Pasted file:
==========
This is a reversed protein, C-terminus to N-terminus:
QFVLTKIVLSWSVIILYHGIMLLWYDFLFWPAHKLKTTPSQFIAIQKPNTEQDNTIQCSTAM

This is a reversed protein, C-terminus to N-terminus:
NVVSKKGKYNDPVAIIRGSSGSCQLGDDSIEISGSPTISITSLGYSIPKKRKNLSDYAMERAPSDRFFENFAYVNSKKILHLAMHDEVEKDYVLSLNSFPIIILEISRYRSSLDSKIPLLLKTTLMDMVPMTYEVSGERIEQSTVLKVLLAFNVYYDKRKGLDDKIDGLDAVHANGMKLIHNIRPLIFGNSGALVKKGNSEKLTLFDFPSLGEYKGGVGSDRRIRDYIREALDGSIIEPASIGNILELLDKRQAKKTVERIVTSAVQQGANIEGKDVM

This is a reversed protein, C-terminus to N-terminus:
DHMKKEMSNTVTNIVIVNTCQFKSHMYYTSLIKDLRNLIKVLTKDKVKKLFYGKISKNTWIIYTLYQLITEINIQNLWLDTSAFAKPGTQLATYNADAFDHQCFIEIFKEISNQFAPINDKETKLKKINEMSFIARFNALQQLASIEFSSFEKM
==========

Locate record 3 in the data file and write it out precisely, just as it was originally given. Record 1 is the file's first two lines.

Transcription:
This is a reversed protein, C-terminus to N-terminus:
DHMKKEMSNTVTNIVIVNTCQFKSHMYYTSLIKDLRNLIKVLTKDKVKKLFYGKISKNTWIIYTLYQLITEINIQNLWLDTSAFAKPGTQLATYNADAFDHQCFIEIFKEISNQFAPINDKETKLKKINEMSFIARFNALQQLASIEFSSFEKM